Coca-Cola has been forced to distance itself from ads for its new milk drink that have been slammed as “sexist” and “gratuitous”.

The ads — promoting Coca-Cola’s new “premium milk brand”, Fairlife — feature naked women covered in milk.

They are clearly meant to evoke the ‘pin-up’ art of the ’50s, and according to Laura Bates from The Guardian, are based on an existing set of photographs called Milky Pin-Ups by London-based photographer Jaroslav Wieczorkiewicz.

Bates strongly criticised the ads, writing that “when it comes to the objectification of women in advertising, we seem to be slipping backward instead of moving forward”.

The reaction from the Twittersphere was swift and brutal:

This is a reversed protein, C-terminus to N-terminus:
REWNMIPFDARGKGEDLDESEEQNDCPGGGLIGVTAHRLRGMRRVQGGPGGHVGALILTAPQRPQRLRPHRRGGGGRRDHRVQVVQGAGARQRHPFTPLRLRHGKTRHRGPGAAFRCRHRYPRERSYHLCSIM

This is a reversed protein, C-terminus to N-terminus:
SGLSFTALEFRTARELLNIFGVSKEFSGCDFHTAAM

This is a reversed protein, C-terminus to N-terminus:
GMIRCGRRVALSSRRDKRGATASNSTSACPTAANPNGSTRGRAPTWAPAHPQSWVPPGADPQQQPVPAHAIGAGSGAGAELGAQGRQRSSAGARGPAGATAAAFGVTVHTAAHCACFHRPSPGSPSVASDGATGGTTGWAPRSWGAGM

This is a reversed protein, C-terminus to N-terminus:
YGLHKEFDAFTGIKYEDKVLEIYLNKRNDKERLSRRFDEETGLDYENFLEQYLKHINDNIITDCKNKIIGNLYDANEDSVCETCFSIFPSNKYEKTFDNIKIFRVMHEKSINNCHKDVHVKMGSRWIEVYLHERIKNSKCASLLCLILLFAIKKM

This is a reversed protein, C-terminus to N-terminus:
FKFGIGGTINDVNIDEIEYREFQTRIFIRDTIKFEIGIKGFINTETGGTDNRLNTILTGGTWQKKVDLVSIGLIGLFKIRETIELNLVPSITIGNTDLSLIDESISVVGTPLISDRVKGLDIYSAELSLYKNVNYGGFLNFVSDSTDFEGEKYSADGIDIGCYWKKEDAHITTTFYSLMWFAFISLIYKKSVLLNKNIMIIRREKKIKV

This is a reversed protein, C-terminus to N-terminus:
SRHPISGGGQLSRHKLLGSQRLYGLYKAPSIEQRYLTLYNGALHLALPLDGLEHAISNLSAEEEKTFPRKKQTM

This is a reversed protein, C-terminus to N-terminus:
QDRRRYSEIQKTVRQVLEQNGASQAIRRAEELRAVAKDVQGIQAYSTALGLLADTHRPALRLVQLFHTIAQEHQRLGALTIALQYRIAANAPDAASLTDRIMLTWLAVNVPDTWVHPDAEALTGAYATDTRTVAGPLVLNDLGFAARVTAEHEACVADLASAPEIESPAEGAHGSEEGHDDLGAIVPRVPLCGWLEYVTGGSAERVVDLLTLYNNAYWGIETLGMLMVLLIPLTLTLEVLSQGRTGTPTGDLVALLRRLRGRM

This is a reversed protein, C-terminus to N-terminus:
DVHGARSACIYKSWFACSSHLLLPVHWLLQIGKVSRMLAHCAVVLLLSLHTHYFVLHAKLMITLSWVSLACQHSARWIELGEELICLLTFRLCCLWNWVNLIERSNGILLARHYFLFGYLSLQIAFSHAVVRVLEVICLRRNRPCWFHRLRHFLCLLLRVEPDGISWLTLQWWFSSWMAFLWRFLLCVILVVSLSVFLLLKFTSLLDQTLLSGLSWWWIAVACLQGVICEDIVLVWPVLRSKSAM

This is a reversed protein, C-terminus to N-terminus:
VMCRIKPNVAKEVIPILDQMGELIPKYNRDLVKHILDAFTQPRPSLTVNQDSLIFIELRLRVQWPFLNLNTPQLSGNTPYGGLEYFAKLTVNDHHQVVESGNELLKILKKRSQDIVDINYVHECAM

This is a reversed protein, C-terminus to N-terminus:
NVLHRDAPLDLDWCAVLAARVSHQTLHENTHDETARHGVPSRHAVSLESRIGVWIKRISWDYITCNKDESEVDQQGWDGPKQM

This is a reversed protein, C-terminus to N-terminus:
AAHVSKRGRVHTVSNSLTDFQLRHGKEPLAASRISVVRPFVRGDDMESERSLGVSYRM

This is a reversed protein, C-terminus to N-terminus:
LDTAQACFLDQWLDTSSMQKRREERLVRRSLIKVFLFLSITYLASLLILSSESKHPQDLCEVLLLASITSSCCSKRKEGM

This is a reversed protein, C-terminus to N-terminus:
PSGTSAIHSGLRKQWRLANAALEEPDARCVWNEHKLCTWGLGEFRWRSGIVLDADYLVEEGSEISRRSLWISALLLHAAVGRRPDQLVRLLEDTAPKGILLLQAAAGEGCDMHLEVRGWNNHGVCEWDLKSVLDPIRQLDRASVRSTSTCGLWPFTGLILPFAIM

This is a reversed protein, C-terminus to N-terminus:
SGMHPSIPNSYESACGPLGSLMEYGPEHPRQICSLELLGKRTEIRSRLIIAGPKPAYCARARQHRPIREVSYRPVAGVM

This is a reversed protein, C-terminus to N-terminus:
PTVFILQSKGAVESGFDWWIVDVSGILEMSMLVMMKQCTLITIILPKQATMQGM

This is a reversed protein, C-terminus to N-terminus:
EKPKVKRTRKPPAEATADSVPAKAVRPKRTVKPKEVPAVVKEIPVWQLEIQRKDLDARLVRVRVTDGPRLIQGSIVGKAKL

Now the company is trying to distance itself from the ads, releasing this statement on its website this morning:

In June, we concluded two test markets in Denver and Minneapolis. The test markets allowed fairlife to learn what was working and what we needed to improve for the upcoming national launch. So you’ll see all new packaging and new advertising once we launch. The “pin-ups” advertising may have been eye-catching, but we’re taking a totally new approach… that campaign was retired in June and we’re super excited about what’s to come…

Fairlife is being marketed as a “premium” high protein, low sugar and lactose free milk. Sandy Douglas, Coke’s global chief customer officer, told a conference last week that the company will “charge twice as much for it as the milk we’re used to buying”.

There are no plans to release Fairlife in Australia at this point.

What do you think? Are the ads offensive, or just a bit of fun? Let us know in the comments below!